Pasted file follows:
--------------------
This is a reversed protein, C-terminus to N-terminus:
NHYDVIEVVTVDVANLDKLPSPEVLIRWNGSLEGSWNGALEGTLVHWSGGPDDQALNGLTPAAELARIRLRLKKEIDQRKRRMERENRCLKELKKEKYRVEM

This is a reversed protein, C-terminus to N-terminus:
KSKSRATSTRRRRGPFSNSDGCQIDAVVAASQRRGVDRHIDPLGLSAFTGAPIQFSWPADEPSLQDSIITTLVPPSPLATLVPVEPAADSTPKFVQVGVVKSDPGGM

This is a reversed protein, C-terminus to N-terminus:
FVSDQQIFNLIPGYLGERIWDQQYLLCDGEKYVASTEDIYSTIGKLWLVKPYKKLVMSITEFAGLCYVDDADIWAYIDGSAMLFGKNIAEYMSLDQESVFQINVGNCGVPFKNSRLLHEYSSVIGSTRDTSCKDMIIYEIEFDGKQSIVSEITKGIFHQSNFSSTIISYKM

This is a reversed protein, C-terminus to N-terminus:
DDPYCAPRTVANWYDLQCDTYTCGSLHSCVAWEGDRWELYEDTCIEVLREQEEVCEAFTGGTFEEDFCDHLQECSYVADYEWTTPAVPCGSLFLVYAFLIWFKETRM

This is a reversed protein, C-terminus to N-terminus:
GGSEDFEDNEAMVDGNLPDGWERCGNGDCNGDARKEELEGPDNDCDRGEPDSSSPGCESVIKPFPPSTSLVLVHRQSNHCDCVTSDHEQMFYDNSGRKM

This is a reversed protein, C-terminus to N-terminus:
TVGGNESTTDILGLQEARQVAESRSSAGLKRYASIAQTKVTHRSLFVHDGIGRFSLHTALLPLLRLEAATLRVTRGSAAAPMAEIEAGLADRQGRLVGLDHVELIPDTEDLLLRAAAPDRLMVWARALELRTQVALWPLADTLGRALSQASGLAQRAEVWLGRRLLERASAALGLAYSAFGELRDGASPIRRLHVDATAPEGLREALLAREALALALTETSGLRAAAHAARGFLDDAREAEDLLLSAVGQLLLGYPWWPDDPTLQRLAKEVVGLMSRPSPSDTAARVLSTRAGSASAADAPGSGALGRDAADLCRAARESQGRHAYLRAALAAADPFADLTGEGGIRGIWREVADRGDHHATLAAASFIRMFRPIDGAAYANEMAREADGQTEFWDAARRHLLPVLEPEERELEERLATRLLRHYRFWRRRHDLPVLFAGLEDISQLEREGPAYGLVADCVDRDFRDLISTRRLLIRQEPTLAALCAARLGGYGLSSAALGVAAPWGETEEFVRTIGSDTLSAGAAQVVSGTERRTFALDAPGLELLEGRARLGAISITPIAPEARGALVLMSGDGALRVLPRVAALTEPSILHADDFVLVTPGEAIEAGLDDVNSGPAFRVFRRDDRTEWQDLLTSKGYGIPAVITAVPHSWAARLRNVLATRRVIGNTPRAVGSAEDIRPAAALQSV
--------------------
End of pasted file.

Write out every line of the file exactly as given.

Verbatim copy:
This is a reversed protein, C-terminus to N-terminus:
NHYDVIEVVTVDVANLDKLPSPEVLIRWNGSLEGSWNGALEGTLVHWSGGPDDQALNGLTPAAELARIRLRLKKEIDQRKRRMERENRCLKELKKEKYRVEM

This is a reversed protein, C-terminus to N-terminus:
KSKSRATSTRRRRGPFSNSDGCQIDAVVAASQRRGVDRHIDPLGLSAFTGAPIQFSWPADEPSLQDSIITTLVPPSPLATLVPVEPAADSTPKFVQVGVVKSDPGGM

This is a reversed protein, C-terminus to N-terminus:
FVSDQQIFNLIPGYLGERIWDQQYLLCDGEKYVASTEDIYSTIGKLWLVKPYKKLVMSITEFAGLCYVDDADIWAYIDGSAMLFGKNIAEYMSLDQESVFQINVGNCGVPFKNSRLLHEYSSVIGSTRDTSCKDMIIYEIEFDGKQSIVSEITKGIFHQSNFSSTIISYKM

This is a reversed protein, C-terminus to N-terminus:
DDPYCAPRTVANWYDLQCDTYTCGSLHSCVAWEGDRWELYEDTCIEVLREQEEVCEAFTGGTFEEDFCDHLQECSYVADYEWTTPAVPCGSLFLVYAFLIWFKETRM

This is a reversed protein, C-terminus to N-terminus:
GGSEDFEDNEAMVDGNLPDGWERCGNGDCNGDARKEELEGPDNDCDRGEPDSSSPGCESVIKPFPPSTSLVLVHRQSNHCDCVTSDHEQMFYDNSGRKM

This is a reversed protein, C-terminus to N-terminus:
TVGGNESTTDILGLQEARQVAESRSSAGLKRYASIAQTKVTHRSLFVHDGIGRFSLHTALLPLLRLEAATLRVTRGSAAAPMAEIEAGLADRQGRLVGLDHVELIPDTEDLLLRAAAPDRLMVWARALELRTQVALWPLADTLGRALSQASGLAQRAEVWLGRRLLERASAALGLAYSAFGELRDGASPIRRLHVDATAPEGLREALLAREALALALTETSGLRAAAHAARGFLDDAREAEDLLLSAVGQLLLGYPWWPDDPTLQRLAKEVVGLMSRPSPSDTAARVLSTRAGSASAADAPGSGALGRDAADLCRAARESQGRHAYLRAALAAADPFADLTGEGGIRGIWREVADRGDHHATLAAASFIRMFRPIDGAAYANEMAREADGQTEFWDAARRHLLPVLEPEERELEERLATRLLRHYRFWRRRHDLPVLFAGLEDISQLEREGPAYGLVADCVDRDFRDLISTRRLLIRQEPTLAALCAARLGGYGLSSAALGVAAPWGETEEFVRTIGSDTLSAGAAQVVSGTERRTFALDAPGLELLEGRARLGAISITPIAPEARGALVLMSGDGALRVLPRVAALTEPSILHADDFVLVTPGEAIEAGLDDVNSGPAFRVFRRDDRTEWQDLLTSKGYGIPAVITAVPHSWAARLRNVLATRRVIGNTPRAVGSAEDIRPAAALQSV